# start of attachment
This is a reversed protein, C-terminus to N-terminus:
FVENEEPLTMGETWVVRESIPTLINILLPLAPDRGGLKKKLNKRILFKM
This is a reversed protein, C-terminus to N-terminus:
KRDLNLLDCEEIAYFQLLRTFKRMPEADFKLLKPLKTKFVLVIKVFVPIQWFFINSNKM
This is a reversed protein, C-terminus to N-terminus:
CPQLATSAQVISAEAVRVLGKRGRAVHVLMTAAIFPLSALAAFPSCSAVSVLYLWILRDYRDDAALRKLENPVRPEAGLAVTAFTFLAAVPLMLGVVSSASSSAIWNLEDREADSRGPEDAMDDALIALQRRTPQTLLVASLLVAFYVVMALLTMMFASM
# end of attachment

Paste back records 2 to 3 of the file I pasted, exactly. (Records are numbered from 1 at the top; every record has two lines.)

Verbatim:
This is a reversed protein, C-terminus to N-terminus:
KRDLNLLDCEEIAYFQLLRTFKRMPEADFKLLKPLKTKFVLVIKVFVPIQWFFINSNKM
This is a reversed protein, C-terminus to N-terminus:
CPQLATSAQVISAEAVRVLGKRGRAVHVLMTAAIFPLSALAAFPSCSAVSVLYLWILRDYRDDAALRKLENPVRPEAGLAVTAFTFLAAVPLMLGVVSSASSSAIWNLEDREADSRGPEDAMDDALIALQRRTPQTLLVASLLVAFYVVMALLTMMFASM